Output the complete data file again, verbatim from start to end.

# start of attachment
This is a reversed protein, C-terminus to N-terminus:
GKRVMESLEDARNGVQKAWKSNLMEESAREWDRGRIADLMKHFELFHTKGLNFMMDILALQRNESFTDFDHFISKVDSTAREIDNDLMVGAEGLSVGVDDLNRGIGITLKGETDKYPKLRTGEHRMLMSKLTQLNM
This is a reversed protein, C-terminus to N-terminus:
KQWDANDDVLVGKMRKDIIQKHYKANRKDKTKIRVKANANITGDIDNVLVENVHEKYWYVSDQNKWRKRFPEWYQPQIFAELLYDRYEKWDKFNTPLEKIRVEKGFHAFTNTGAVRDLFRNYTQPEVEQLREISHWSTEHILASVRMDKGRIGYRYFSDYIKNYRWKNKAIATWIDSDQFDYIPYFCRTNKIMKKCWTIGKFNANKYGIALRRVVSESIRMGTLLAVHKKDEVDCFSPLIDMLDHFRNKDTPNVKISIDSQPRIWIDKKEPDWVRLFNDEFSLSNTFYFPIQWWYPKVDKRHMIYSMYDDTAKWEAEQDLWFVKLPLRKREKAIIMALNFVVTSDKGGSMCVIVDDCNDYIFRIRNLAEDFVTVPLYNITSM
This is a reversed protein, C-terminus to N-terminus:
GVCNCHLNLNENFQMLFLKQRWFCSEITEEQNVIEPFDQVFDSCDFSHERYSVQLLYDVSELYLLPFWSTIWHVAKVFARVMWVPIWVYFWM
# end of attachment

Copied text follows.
This is a reversed protein, C-terminus to N-terminus:
GKRVMESLEDARNGVQKAWKSNLMEESAREWDRGRIADLMKHFELFHTKGLNFMMDILALQRNESFTDFDHFISKVDSTAREIDNDLMVGAEGLSVGVDDLNRGIGITLKGETDKYPKLRTGEHRMLMSKLTQLNM
This is a reversed protein, C-terminus to N-terminus:
KQWDANDDVLVGKMRKDIIQKHYKANRKDKTKIRVKANANITGDIDNVLVENVHEKYWYVSDQNKWRKRFPEWYQPQIFAELLYDRYEKWDKFNTPLEKIRVEKGFHAFTNTGAVRDLFRNYTQPEVEQLREISHWSTEHILASVRMDKGRIGYRYFSDYIKNYRWKNKAIATWIDSDQFDYIPYFCRTNKIMKKCWTIGKFNANKYGIALRRVVSESIRMGTLLAVHKKDEVDCFSPLIDMLDHFRNKDTPNVKISIDSQPRIWIDKKEPDWVRLFNDEFSLSNTFYFPIQWWYPKVDKRHMIYSMYDDTAKWEAEQDLWFVKLPLRKREKAIIMALNFVVTSDKGGSMCVIVDDCNDYIFRIRNLAEDFVTVPLYNITSM
This is a reversed protein, C-terminus to N-terminus:
GVCNCHLNLNENFQMLFLKQRWFCSEITEEQNVIEPFDQVFDSCDFSHERYSVQLLYDVSELYLLPFWSTIWHVAKVFARVMWVPIWVYFWM